In Out of Africa: LGBT Organizing in Namibia and South Africa, Ashley Currier explores the inner workings of LGBT movements as they target state and social change. She shows that LGBT organizations navigate their visibility, remaining acutely aware of the audiences that they engage and the contexts in which they operate—a phenomenon that will resonate with many LGBT people on a personal level. Beyond the “visibility matters” assertion present in much social movement research, which has treated the concept as an attribute of movement relevance, Currier demonstrates how—depending on time and place—movements consciously use both visibility and invisibility strategies. She argues that visibility matters to movements in a variety of ways. It enhances the movement’s social and political relevance and the activists’ ability to disseminate demands and ideas. Visibility also offers movements the credibility necessary for improving their standing with the target audiences they wish to influence (p. 1). At the same time, invisibility can also be good for movements when (a) “political circumstances become hostile to organized resistance” and (b) “activists must withdraw from public visibility to respond to internal crises” (p. 1). The cases of Namibia and South Africa provide the appropriate foil with which to make these claims, since Currier’s rich ethnographic work demonstrates that organizational strategies had varied trajectories in these countries. Continue reading →
While others have analyzed the political message of the song to conclude it as barely more than straight “rappers” heralding the assimilationist agenda of HRC, I look around my current rural state of Arkansas and can’t help but wonder- can we understand the Grammy Weddings to be a political tactic or are they merely feeding the pocketbooks of already-mega-rich pop stars? Continue reading →
Christian author John Shore and LGBT-positive non-profit organization Truth Wins Out have recently launched the Not All Like That (NALT) project with author/activist/one-man web presence Dan Savage’s enthusiastic support. The term “NALT” is, in fact, borrowed from Savage who has referred to LGBT-affirming Christians as “NALT Christians.” Savage’s support is notable because the campaign is modeled after the It Gets Better Project, started in 2010 by Savage and his partner Terry Miller, where people would upload videos of themselves encouraging LGBT teens to stay resilient in the face of bullying and harassment to YouTube. It Gets Better, while not without criticism, has been highly visible, spawning messages from politicians and celebrities, videos from all over the world, and even a tour. The NALT project is seeking to capitalize on this model by creating a forum for LGBT-positive religious people to upload their own videos, letting LGBT people know that, as the young woman in the video below demonstrates, they’re “not all like that.”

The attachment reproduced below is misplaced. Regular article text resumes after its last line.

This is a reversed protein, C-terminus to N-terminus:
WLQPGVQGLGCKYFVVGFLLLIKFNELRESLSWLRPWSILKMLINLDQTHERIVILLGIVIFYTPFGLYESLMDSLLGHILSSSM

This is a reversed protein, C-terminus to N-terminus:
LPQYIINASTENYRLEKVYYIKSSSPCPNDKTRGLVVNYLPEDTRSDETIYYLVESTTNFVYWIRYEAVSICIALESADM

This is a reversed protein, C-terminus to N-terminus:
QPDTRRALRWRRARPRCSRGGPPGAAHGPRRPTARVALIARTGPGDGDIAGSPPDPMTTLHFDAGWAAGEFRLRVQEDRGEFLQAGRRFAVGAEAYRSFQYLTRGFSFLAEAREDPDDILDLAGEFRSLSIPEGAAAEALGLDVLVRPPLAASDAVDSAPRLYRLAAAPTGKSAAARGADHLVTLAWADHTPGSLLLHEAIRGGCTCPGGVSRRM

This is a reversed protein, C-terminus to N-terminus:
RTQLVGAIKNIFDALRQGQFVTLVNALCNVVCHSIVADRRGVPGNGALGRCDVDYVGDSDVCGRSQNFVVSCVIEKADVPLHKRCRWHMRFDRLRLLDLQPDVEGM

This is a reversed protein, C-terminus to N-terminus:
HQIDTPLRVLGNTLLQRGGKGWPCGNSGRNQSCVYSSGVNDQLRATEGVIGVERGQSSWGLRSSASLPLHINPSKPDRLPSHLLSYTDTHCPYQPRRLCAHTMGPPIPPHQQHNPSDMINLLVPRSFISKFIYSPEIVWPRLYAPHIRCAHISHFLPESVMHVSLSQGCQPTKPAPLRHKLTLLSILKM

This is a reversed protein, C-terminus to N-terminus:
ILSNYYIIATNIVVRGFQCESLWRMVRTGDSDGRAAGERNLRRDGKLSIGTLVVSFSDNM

I was camping over spring break when I used my smartphone to log onto Facebook and post some photos. As I scrolled down through my feed, I noticed that a number of people had changed their profile photos to the now iconic Human Rights Campaign (HRC) logo.
Having been digitally disconnected for a few days, I asked my partnerwhat it was, and he said that it was in support of the marriage equality case being heard in front of the Supreme Court (SCOTUS). As a social media and social movement scholar, I was intrigued by all of the permutations of the image, similar to other Internet memes of social movement moments, such as that of the UC Davis pepper spraying.
My wife and I lived in California during Proposition 8. We got married before the vote, “just in case,” although I swore (clearly ignorantly) that a state wouldn’t vote to take an already extended right away from its people. We saw our share of “Save Marriage” bumper stickers, but I was unshaken until the election proved me wrong. Then, I was filled with pure rage; a sense of utter gall that someone else would vote about my marriage.
Obviously marriage is a political and social institution, blah blah blah. I am used to hearing both sides of the argument and even courting both sides in classes. But, when you are married and there is a vote affecting the validity of your own marriage, it feels very personal. Continue reading →
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